Committee on Migrant Workers Recommendation (paragraph 40); 40. With reference to its previous recommendations, and in accordance with its general comment No. 5 (2021), the Committee recommends that the State party: (a) Adopt measures to phase out, and ultimately put an end to, immigration detention; enact a presumption in law against detention and therefore in favour of freedom; and immediately cease migration detention of vulnerable groups of migrant workers and members of their families as well as asylum seekers, refugees and stateless persons; (b) Ensure that: (i) The detention of migrants is an exceptional measure of last resort, pursuing a legitimate end, and that it is necessary and proportionate, and applied for the shortest possible period of time in all other cases; (ii) The grounds for detention are specified in each case, with specific reasons why alternative measures cannot be implemented; (iii) The measure is reviewed within 24 hours by an independent and impartial judicial authority; (iv) In line with its human rights obligations, alternative measures to detention are considered and made use of before imposing detention measures. The Committee recognizes as alternatives to detention all community-based care measures or non-custodial accommodation solutions – in law, policy or practice – that are less restrictive than detention and which must be considered in the context of lawful detention decision procedures to ensure that detention is necessary and proportionate in all cases, with the aim of respecting the human rights and avoiding the arbitrary detention of migrants, asylum seekers, refugees and stateless persons; (c) Ensure that alternative measures to detention are applied to asylum seekers and refugees, and in all cases of voluntary return, and that migrant workers and members of their families are informed of their rights and about procedures in the detention context in a language they understand. 2022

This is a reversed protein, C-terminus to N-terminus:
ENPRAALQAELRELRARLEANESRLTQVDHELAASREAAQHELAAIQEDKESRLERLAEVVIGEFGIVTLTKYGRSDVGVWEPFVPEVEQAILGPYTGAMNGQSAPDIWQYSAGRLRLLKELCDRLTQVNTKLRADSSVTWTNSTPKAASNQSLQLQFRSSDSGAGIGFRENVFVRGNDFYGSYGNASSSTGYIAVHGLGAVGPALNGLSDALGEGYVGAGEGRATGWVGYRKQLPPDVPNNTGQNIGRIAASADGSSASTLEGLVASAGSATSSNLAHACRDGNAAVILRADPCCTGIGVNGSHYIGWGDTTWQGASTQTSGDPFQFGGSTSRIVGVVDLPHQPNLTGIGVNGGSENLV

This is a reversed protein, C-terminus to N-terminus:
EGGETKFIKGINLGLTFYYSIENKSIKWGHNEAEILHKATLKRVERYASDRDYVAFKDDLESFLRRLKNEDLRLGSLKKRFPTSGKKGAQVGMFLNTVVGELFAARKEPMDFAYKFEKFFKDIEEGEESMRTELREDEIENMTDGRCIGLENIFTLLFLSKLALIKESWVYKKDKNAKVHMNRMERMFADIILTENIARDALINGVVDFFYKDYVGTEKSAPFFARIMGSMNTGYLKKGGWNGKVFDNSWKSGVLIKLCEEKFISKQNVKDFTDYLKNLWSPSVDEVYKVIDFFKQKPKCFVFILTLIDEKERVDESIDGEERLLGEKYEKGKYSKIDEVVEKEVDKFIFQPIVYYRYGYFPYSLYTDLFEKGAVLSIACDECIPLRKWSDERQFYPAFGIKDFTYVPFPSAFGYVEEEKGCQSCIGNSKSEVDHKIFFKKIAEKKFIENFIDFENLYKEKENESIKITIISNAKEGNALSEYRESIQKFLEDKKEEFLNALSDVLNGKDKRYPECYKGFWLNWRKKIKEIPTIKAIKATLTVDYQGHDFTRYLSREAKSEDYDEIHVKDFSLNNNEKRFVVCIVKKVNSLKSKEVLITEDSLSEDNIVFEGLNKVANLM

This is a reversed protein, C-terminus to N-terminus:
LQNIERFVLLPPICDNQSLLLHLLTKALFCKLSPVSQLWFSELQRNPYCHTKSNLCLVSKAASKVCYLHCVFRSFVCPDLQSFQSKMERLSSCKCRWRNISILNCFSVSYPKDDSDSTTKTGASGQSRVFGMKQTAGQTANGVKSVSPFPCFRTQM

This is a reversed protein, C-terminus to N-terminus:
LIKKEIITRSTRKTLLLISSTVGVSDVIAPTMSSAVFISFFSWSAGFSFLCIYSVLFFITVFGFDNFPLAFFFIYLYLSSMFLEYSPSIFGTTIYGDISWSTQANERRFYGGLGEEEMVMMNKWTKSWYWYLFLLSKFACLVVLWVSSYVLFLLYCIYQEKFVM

2022